July 12, 2008

Gratuitous Musickal Posting (TM)

Regular readers may recall that for the past year and a half or so - in fact, since Dad died - I have had no real interest in playing any musick other than that of J.S. Bach. Listening to other composers, yes. But when it comes to sitting down and tickling the ivories myself? Nobody but ol' Johann Sebastian will do. (Make of that what you will, all you armchair trick-cyclists.)

One of my very favorites currently is the Gigue from Bach's Partita No. 4 in D-Major, BWV 828. Here is the opening theme (lifted from the Bach Choir of Bethlehem):


TBCoB has this to say about the dance:

"Partita IV (BWV 828) contains a giga unique in all of Baroque music–it is in 9/16, giving it two levels of tripleness below the beat (I-3-3). Handel wrote gigas in 24/16 and 12/16, and Kuhnau wrote one in 9/8, but only Bach, to our knowledge, uses 9/16 for a giga." (Little and Jenna, Dance and the Music of J.S. Bach [Bloomington: Indiana University Press, 1991], 162-163.)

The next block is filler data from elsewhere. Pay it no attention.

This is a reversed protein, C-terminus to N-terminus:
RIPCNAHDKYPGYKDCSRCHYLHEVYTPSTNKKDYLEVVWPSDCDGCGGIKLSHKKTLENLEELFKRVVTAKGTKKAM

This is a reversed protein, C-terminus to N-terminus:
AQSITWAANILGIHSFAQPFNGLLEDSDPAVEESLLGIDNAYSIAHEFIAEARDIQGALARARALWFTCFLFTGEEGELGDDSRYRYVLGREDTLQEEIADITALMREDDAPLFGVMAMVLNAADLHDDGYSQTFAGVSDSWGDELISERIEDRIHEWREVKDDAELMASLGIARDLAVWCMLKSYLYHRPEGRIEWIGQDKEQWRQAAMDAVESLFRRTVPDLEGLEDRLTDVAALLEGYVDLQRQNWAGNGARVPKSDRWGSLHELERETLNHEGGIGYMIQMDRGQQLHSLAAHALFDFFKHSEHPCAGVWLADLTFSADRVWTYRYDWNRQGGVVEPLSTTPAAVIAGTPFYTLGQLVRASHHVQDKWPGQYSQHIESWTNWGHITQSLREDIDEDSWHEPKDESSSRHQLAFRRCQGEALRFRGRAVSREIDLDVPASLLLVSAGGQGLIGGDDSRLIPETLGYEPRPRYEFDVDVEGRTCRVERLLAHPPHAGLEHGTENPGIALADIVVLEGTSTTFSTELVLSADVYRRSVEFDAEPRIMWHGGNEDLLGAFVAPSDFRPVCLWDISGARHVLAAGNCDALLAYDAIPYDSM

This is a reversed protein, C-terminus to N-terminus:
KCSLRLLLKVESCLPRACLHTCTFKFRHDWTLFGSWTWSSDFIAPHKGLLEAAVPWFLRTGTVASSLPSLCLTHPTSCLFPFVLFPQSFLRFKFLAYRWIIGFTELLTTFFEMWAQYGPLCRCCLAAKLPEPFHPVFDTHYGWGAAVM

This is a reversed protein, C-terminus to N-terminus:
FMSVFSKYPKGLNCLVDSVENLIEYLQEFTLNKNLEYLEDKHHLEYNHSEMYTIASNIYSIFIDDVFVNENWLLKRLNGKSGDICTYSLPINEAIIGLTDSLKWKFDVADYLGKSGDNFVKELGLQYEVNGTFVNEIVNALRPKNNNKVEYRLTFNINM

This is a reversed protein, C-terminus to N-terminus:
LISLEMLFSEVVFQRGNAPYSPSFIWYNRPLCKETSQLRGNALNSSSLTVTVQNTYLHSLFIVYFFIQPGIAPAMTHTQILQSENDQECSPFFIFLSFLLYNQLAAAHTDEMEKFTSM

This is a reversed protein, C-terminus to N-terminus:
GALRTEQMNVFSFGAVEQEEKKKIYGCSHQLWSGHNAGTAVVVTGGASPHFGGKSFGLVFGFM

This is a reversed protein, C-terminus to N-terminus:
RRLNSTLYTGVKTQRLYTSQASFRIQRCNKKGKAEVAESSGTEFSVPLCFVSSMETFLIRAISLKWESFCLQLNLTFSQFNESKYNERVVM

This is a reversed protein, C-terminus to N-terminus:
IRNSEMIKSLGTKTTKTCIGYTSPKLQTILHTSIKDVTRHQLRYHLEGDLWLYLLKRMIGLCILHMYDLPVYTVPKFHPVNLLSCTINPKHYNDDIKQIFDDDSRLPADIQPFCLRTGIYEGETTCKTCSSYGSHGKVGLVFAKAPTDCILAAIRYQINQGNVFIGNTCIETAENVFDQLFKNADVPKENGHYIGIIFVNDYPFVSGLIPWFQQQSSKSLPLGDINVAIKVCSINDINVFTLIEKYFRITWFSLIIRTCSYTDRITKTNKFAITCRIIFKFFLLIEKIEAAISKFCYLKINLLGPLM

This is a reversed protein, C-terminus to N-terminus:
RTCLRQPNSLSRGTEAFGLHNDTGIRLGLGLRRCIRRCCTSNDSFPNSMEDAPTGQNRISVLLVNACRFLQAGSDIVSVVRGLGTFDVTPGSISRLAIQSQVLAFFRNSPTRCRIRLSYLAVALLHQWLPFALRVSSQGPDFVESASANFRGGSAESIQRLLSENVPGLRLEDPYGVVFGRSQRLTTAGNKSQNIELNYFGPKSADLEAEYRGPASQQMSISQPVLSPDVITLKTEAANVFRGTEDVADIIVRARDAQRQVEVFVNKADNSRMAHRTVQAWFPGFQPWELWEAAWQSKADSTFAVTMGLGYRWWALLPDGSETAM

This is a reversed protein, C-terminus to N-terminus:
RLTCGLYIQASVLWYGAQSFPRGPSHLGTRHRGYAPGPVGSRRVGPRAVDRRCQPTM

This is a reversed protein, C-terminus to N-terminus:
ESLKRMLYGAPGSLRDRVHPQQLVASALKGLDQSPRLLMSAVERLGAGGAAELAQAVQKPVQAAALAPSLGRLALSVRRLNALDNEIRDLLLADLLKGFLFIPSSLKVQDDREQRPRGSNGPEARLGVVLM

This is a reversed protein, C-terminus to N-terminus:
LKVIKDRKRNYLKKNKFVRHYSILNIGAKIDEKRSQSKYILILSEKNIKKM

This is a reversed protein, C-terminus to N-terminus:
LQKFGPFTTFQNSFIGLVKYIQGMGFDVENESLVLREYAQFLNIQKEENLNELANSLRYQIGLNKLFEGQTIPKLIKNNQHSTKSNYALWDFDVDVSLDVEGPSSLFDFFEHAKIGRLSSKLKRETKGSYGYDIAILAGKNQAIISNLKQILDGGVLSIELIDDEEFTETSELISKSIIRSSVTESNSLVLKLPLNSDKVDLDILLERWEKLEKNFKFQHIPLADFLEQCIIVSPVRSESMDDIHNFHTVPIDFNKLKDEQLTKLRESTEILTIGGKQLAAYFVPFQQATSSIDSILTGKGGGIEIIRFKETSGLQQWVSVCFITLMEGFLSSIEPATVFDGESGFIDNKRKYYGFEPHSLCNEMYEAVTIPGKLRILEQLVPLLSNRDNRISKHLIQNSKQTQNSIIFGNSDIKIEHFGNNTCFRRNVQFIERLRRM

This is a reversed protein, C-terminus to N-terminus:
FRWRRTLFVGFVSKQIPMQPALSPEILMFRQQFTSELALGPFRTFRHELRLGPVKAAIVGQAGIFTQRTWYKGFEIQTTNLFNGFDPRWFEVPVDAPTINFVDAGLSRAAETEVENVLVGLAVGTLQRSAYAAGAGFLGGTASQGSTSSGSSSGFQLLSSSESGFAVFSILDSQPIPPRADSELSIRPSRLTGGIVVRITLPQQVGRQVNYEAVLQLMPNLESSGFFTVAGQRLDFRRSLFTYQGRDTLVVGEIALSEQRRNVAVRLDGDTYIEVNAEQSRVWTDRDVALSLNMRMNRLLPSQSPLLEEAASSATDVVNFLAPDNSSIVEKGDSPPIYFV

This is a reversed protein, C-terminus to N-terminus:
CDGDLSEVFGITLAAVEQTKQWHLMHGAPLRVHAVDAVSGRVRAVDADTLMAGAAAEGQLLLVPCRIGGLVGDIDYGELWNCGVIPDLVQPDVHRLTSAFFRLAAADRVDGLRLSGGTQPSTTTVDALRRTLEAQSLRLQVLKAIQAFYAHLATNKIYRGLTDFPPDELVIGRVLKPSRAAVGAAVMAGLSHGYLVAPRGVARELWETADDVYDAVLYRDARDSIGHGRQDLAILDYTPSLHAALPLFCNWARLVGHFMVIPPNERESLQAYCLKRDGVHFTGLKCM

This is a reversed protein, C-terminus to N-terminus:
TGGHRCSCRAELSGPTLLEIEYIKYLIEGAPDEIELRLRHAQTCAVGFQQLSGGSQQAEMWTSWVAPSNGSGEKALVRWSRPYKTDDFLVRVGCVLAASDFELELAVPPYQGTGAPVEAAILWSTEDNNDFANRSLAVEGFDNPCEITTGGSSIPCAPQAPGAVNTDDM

This gigue has the most textual variety of all the movements in Partita IV. It begins monophonically, with a single "voice" introducing the fugue subject.

A three-voice fugue emerges, but because of the rests and long notes written into the subject, even when all three voices are sounding there are times where, for a fleeting moment, we hear only two parts. At other times, the two upper voices "back off," dropping to dotted-eighth note ‘chords’ (strictly speaking, these are not chords, since there are only two pitches sounding, but it creates a more chordal effect) while the left hand takes the lead with exciting passages of constant sixteenths.

So what does this translate into? Well, here's Glenn Gould serving it up:

Of course, I can't play it anywhere near this well or this fast. But there is something so immensely uplifting about even my own modest stumblings that by the time I hit that last lovely arpeggio, I feel like I'm floating a couple inches off the bench.

We're seriously hoping to be able to swing the purchase of a baby grand next spring to replace my poor old Kawai upright that after near 40 years' worth of being banged on by me is rapidly approaching the end of its useful life. I've promised myself that once this happens, I'm going to knock off my shameful practice of getting by with sight-reading and really sit down and start properly learning pieces like this one.

Posted by Robert at July 12, 2008 02:56 PM | TrackBack